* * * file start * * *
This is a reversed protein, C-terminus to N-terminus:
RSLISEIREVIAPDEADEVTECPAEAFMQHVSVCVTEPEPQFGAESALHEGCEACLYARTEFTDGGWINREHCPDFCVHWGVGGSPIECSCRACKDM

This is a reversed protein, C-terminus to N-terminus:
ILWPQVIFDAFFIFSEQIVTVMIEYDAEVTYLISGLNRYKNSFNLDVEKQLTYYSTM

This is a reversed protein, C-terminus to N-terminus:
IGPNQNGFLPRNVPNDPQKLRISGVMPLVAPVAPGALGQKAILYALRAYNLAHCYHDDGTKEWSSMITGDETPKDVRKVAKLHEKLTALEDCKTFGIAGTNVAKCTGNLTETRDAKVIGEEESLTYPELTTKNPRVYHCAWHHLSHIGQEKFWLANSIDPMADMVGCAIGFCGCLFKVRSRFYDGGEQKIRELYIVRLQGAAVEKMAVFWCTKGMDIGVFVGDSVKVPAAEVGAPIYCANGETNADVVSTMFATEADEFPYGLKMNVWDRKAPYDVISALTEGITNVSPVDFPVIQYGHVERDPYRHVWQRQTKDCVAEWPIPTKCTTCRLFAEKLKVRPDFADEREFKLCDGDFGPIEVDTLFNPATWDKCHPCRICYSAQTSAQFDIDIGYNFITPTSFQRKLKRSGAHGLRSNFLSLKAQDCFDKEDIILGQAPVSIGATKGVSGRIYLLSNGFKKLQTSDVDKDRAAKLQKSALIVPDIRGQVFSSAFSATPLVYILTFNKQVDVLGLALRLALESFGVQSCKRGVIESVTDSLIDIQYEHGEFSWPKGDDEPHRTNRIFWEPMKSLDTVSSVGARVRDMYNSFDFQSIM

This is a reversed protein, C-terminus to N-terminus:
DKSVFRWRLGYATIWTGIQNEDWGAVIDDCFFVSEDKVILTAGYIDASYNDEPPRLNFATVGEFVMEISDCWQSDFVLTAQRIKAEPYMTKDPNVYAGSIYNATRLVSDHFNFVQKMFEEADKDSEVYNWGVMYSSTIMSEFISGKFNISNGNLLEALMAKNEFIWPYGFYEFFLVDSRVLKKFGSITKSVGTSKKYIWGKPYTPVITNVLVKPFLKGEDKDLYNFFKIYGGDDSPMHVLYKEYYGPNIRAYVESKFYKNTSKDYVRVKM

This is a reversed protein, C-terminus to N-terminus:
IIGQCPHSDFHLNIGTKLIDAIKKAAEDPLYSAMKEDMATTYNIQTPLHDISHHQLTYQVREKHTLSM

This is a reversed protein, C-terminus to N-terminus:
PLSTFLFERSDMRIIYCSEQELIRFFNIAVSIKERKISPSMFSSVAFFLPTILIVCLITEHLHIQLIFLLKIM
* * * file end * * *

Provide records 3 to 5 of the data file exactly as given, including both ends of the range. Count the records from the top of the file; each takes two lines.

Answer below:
This is a reversed protein, C-terminus to N-terminus:
IGPNQNGFLPRNVPNDPQKLRISGVMPLVAPVAPGALGQKAILYALRAYNLAHCYHDDGTKEWSSMITGDETPKDVRKVAKLHEKLTALEDCKTFGIAGTNVAKCTGNLTETRDAKVIGEEESLTYPELTTKNPRVYHCAWHHLSHIGQEKFWLANSIDPMADMVGCAIGFCGCLFKVRSRFYDGGEQKIRELYIVRLQGAAVEKMAVFWCTKGMDIGVFVGDSVKVPAAEVGAPIYCANGETNADVVSTMFATEADEFPYGLKMNVWDRKAPYDVISALTEGITNVSPVDFPVIQYGHVERDPYRHVWQRQTKDCVAEWPIPTKCTTCRLFAEKLKVRPDFADEREFKLCDGDFGPIEVDTLFNPATWDKCHPCRICYSAQTSAQFDIDIGYNFITPTSFQRKLKRSGAHGLRSNFLSLKAQDCFDKEDIILGQAPVSIGATKGVSGRIYLLSNGFKKLQTSDVDKDRAAKLQKSALIVPDIRGQVFSSAFSATPLVYILTFNKQVDVLGLALRLALESFGVQSCKRGVIESVTDSLIDIQYEHGEFSWPKGDDEPHRTNRIFWEPMKSLDTVSSVGARVRDMYNSFDFQSIM

This is a reversed protein, C-terminus to N-terminus:
DKSVFRWRLGYATIWTGIQNEDWGAVIDDCFFVSEDKVILTAGYIDASYNDEPPRLNFATVGEFVMEISDCWQSDFVLTAQRIKAEPYMTKDPNVYAGSIYNATRLVSDHFNFVQKMFEEADKDSEVYNWGVMYSSTIMSEFISGKFNISNGNLLEALMAKNEFIWPYGFYEFFLVDSRVLKKFGSITKSVGTSKKYIWGKPYTPVITNVLVKPFLKGEDKDLYNFFKIYGGDDSPMHVLYKEYYGPNIRAYVESKFYKNTSKDYVRVKM

This is a reversed protein, C-terminus to N-terminus:
IIGQCPHSDFHLNIGTKLIDAIKKAAEDPLYSAMKEDMATTYNIQTPLHDISHHQLTYQVREKHTLSM